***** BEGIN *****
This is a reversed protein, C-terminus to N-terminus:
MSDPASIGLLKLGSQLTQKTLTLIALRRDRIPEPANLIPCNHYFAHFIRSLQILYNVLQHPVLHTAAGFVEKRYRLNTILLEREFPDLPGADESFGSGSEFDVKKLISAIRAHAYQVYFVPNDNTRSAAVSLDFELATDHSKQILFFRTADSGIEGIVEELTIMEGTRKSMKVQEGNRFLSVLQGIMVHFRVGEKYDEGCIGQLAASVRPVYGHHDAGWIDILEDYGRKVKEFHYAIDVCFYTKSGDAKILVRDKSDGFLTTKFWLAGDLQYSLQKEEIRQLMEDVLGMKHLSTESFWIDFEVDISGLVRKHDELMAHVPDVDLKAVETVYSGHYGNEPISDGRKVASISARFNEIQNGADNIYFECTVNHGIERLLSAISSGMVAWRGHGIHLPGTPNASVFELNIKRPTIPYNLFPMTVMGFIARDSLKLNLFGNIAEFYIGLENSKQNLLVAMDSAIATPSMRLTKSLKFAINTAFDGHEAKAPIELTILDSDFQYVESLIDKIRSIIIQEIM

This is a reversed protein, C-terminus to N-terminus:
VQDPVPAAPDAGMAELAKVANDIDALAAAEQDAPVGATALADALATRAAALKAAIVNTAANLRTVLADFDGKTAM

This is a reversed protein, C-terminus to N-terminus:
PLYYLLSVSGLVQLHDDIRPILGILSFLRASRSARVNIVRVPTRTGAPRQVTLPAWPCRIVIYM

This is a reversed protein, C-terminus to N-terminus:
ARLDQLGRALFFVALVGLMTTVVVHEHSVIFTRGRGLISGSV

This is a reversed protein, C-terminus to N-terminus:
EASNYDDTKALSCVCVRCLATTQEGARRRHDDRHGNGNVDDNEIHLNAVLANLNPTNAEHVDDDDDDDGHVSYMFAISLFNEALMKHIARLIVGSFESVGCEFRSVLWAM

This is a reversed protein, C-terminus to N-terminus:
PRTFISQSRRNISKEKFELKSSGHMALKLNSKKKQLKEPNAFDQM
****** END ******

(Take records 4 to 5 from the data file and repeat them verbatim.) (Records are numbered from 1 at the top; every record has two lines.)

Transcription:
This is a reversed protein, C-terminus to N-terminus:
ARLDQLGRALFFVALVGLMTTVVVHEHSVIFTRGRGLISGSV

This is a reversed protein, C-terminus to N-terminus:
EASNYDDTKALSCVCVRCLATTQEGARRRHDDRHGNGNVDDNEIHLNAVLANLNPTNAEHVDDDDDDDGHVSYMFAISLFNEALMKHIARLIVGSFESVGCEFRSVLWAM